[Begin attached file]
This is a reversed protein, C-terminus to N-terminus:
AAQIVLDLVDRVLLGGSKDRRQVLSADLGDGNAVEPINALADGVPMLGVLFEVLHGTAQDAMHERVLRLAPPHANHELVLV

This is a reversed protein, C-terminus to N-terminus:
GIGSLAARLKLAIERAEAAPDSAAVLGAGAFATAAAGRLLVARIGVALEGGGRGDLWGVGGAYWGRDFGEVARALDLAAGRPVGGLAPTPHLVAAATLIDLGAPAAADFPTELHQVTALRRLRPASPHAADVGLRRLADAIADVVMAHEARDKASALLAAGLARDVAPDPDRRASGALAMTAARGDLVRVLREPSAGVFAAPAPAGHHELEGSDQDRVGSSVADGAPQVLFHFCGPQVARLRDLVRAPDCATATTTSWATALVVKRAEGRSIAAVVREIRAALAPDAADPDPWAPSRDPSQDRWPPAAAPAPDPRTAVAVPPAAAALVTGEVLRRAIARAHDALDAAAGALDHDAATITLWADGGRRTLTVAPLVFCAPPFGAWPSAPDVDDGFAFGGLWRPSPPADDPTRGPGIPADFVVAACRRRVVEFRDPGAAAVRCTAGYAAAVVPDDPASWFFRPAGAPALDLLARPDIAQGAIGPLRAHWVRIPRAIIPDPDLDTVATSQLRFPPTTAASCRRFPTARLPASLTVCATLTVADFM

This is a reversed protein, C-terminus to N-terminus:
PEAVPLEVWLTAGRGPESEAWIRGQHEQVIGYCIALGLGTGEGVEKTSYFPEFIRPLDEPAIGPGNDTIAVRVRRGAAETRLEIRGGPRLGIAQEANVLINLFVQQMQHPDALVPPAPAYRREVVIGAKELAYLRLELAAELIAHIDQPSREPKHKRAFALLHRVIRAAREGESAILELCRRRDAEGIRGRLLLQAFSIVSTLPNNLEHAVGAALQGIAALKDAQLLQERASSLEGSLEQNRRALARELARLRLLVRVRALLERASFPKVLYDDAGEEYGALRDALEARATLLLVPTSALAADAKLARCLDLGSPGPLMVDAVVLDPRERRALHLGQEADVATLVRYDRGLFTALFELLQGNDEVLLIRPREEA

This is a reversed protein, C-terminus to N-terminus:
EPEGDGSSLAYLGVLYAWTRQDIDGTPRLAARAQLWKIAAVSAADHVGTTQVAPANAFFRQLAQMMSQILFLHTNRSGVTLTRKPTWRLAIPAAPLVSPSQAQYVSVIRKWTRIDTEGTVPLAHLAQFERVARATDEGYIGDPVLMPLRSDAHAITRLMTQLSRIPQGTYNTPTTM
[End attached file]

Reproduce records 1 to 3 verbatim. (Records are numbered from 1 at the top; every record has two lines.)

This is a reversed protein, C-terminus to N-terminus:
AAQIVLDLVDRVLLGGSKDRRQVLSADLGDGNAVEPINALADGVPMLGVLFEVLHGTAQDAMHERVLRLAPPHANHELVLV

This is a reversed protein, C-terminus to N-terminus:
GIGSLAARLKLAIERAEAAPDSAAVLGAGAFATAAAGRLLVARIGVALEGGGRGDLWGVGGAYWGRDFGEVARALDLAAGRPVGGLAPTPHLVAAATLIDLGAPAAADFPTELHQVTALRRLRPASPHAADVGLRRLADAIADVVMAHEARDKASALLAAGLARDVAPDPDRRASGALAMTAARGDLVRVLREPSAGVFAAPAPAGHHELEGSDQDRVGSSVADGAPQVLFHFCGPQVARLRDLVRAPDCATATTTSWATALVVKRAEGRSIAAVVREIRAALAPDAADPDPWAPSRDPSQDRWPPAAAPAPDPRTAVAVPPAAAALVTGEVLRRAIARAHDALDAAAGALDHDAATITLWADGGRRTLTVAPLVFCAPPFGAWPSAPDVDDGFAFGGLWRPSPPADDPTRGPGIPADFVVAACRRRVVEFRDPGAAAVRCTAGYAAAVVPDDPASWFFRPAGAPALDLLARPDIAQGAIGPLRAHWVRIPRAIIPDPDLDTVATSQLRFPPTTAASCRRFPTARLPASLTVCATLTVADFM

This is a reversed protein, C-terminus to N-terminus:
PEAVPLEVWLTAGRGPESEAWIRGQHEQVIGYCIALGLGTGEGVEKTSYFPEFIRPLDEPAIGPGNDTIAVRVRRGAAETRLEIRGGPRLGIAQEANVLINLFVQQMQHPDALVPPAPAYRREVVIGAKELAYLRLELAAELIAHIDQPSREPKHKRAFALLHRVIRAAREGESAILELCRRRDAEGIRGRLLLQAFSIVSTLPNNLEHAVGAALQGIAALKDAQLLQERASSLEGSLEQNRRALARELARLRLLVRVRALLERASFPKVLYDDAGEEYGALRDALEARATLLLVPTSALAADAKLARCLDLGSPGPLMVDAVVLDPRERRALHLGQEADVATLVRYDRGLFTALFELLQGNDEVLLIRPREEA